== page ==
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Document 948

The Pypar o Sutherland

Author(s): David Purves

Copyright holder(s): David Purves

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Ae tyme langsyne the war a namelie pypar in Sutherland, bi name o Iain, that played the pypes mair skeillie nor onie pypar afore him. Whan he played the steirin mairches o Scotland, the yung callants that haird him war cuittilt ti ti be bauld in tulyie an ti dae gret deeds; whyle the auld bodachs dreamed o past glore an grie that haed been wun on the battilfields o Scotland. Whan he saftlie played tuins o hert-brekkin bewtie, the yung quynes wad sech for whit thay kentna whit, an the cailleachs wad murn for thair lost youtheid. But whan he played the yaup an liltin reels o his kintrie, syne the feet o the callants an the quynes war set a-clappin an a-chappin. An the wad be lauchter an blythness an aw the cark an care o the warld wad be forgotten awthgither, for a whyle at laest.

Nae ither wunner than, that Iain wes aye mukkil socht eftir at waddins or whanever the war a splore, an fowk wantit ti daunse an be mirkie. Smaw wunner aither, that the fairies suid suin hear tell o his muisical skeil.

Nou it is weill kenmt that a whein wurfs, houever glaikie thair ain muisic micht be, is mukkil taen up wi the muisic played bi mortal men, the mair sae whan it is played on the pypes. Sae that the Sutherland fairies ettilt ti claucht Iain, sae that he micht play for thaim in thair ain haws ablo the grund.

Ae day, Iain wes baud play at the waddin o a neibor’s dochter. It wes a graund affair an verra near awbodie round about haed been cryit in. Whan the ceremonie wes owre an the haunlin wes richt stertit, Iain wes askit ti play. An siclyke wes his skeil that day that even the auld hirplin anes banged up onti thair feet an jyned in the daunsin. On an on played Iain, eggit on bi hoochs an skirls, an whanever he stappit for a bit rest, the war aye rairs an yowls for “mair muisic, Iain, mair muisic!”—an he wad begin again.

He played awa ferr inti the nicht, or i the feinish, even the glegest an souplest o the daunsars wes owre forfauchilt ti cry for mair, an Iain wes free ti set out owre the muir on his lang walk hame. Whan he wes hauf-wey hame, he felt that wabbit, he lay doun on a gressie knowe, an wi his pypes asyde him, he dovert aff. An it wes thare that the fairies fand him, an wi nips an progs, waukent him out his sleep. Gin Iain haedna still been in a dwam, he wad hae lowpit til his feet an stoured aff hame frae thaim, but as it wes, he wes fleitcht bi thaim an aunsert thair quaistens blythlie.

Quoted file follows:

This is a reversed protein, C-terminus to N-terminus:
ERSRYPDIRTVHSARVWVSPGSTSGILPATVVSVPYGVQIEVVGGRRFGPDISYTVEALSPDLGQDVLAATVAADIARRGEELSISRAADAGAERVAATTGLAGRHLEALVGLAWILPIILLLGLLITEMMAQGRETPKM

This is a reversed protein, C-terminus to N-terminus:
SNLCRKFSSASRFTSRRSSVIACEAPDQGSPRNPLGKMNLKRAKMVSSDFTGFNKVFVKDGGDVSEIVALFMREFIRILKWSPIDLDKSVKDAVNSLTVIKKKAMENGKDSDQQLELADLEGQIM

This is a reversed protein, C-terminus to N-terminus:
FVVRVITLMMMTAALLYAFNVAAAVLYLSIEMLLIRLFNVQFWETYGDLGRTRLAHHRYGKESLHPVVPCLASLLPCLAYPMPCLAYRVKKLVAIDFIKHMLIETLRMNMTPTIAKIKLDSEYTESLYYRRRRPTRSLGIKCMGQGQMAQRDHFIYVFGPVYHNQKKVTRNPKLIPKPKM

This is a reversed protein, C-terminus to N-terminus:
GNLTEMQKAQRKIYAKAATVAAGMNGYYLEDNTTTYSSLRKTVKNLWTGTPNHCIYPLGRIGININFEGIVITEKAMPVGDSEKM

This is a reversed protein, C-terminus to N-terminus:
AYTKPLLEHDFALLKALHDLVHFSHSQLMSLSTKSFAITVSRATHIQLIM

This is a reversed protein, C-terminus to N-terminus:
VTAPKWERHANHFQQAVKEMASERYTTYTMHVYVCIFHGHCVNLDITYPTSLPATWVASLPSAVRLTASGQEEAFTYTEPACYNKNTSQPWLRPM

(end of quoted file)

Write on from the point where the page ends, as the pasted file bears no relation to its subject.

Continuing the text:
“Ir ye Iain the Pypar?” spiert ae wee fallae.

“Ay, that Ah im,” aunsert Iain.

“Wul ye byde wi us for an oor or sae?” askit a littil leddie whas green goun wes the culor o wat fug.

“Ay, thenkye kyndlie, Ah wul that,” said Iain.

“An wul ye be sae guid as ti cum wi us til our fairie houss ablo the grund?” spiert anither wee man.

Iain swithert for a wee whyle owre this, an syne he gried ti gang wi thaim. It wesna that aften that a mortal haed sic a chaunce offert him, an it wad be a graund yairn ti tell his guidwyfe whan he saw hir in the mornin. Sae he lat the wurfs gyde him til a craig nearhaund, whaur the war an ingait intil a weim. Thay poured throu this wi Iain ahint thaim, cairriein his pypes in his oxterr. Syne thay traikit doun a lang, derk througang or thay wan til a mukkil haw that wes litten bi a thousan fairie caunils, kestin a thousan shaidaes amang the yatterin an lauchin fairies. Sum o thaim sat thairsells doun on binks an stertit ti aet frae gowden ashets an beb frae siller tassies, whyle the lave daunst an liltit ti the muisic o thair ain fairie pypars.

Nae suiner haed Iain set fuit in this haw nor aw his wabbitness fell frae him. He felt blyth an cantie, an whan the fairies spiert at him gin he wad play his pypes for thair cumpanie, he wes quick ti grie. The fairies war fair delichtit wi him, an gin thay haed never haird muisic lyke his afore, he haed never seen the lykes o thair daunsin aither. The fester he played, the fester thay daunst. Thir feet haurlie seemed ti tig the grund, an thair flindriken green gouns flichterin throu the mukkil haw kythed til the beglaumert Iain, lyke seeweed kelterin at the boddom o the sea.

He played awa for whit he thocht wes an oor or twa, but in fairielaund, tyme is rimless. Abuin the grund, his guidwyfe wes sair worrit waitin for him ti cum hame, an whan he didna turn up the neist day, she gaed owre til the neibor whas dochter haed been mairrit the day he haed vainisht.

“Whaur is Iain, ma guidman?” she spiert.

“He quat whan the haunlin broke up aerlie this mornin,” the neibor telt hir.

Iain’s freins huntit for him awhaur, but he wes naewhaur ti be fund. The months gaed in, an aye the war naither sicht nor sound o him. The years gaed in, an aye nae wurd o him. Syne fowk beguid ti forget him. His guidwyfe mairrit again. That micht hae been the feinish o it, an it haedna been for an auld kimmer cawed Meg.

Meg wes lyke a guid frein ti the fairies, an whyles, whan the war seikness amang thaim that thay dochtna sort wi thair ain fairie herbs, thay wad send for hir. An ae day, monie a year eftir Ianin haed santit, a fairie caddie peyed Meg a veisit an pled on hir ti cum ablo the grund whaur a fairie bairn wes laid up no-weill.

Sae Meg pat on hir bonnet an set out. She wan ti the craig, gaed inti the weim an gaed throu the lang derk througang. An thare in the fairie haw did she no see Iain blawin awa at his pypes? But afore she haed a chaunce ti speak til him, she wes taen til anither chaumer whar she tentit the seik bairn. It haed been sic a lang tyme sen she hae seen Iain, she wunnert whuther it wes richtlie him she haed seen.

“Is it Iain the pypar than?” she spiert at him.